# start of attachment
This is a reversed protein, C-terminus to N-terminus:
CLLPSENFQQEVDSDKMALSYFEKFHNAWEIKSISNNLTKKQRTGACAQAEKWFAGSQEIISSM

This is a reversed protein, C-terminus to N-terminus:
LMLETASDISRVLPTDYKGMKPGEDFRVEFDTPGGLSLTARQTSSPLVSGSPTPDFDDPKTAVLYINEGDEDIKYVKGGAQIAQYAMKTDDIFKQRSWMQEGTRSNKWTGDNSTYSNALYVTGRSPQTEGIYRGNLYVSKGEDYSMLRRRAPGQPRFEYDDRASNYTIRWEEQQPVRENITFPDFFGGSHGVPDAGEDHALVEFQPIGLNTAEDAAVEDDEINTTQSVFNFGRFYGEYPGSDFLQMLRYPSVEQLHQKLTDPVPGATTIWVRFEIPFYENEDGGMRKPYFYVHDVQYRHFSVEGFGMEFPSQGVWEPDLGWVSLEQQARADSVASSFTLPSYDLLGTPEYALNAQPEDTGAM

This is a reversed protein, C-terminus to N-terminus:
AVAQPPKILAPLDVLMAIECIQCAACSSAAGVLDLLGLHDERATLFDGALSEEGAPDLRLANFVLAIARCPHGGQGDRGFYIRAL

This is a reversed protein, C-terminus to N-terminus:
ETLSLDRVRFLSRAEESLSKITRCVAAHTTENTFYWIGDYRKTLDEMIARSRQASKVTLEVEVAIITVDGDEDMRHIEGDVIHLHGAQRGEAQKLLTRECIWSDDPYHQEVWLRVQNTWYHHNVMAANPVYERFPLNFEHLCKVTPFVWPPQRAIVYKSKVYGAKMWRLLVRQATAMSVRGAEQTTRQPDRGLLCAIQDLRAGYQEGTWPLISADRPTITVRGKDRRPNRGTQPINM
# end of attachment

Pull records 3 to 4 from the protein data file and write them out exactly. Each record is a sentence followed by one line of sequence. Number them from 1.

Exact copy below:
This is a reversed protein, C-terminus to N-terminus:
AVAQPPKILAPLDVLMAIECIQCAACSSAAGVLDLLGLHDERATLFDGALSEEGAPDLRLANFVLAIARCPHGGQGDRGFYIRAL

This is a reversed protein, C-terminus to N-terminus:
ETLSLDRVRFLSRAEESLSKITRCVAAHTTENTFYWIGDYRKTLDEMIARSRQASKVTLEVEVAIITVDGDEDMRHIEGDVIHLHGAQRGEAQKLLTRECIWSDDPYHQEVWLRVQNTWYHHNVMAANPVYERFPLNFEHLCKVTPFVWPPQRAIVYKSKVYGAKMWRLLVRQATAMSVRGAEQTTRQPDRGLLCAIQDLRAGYQEGTWPLISADRPTITVRGKDRRPNRGTQPINM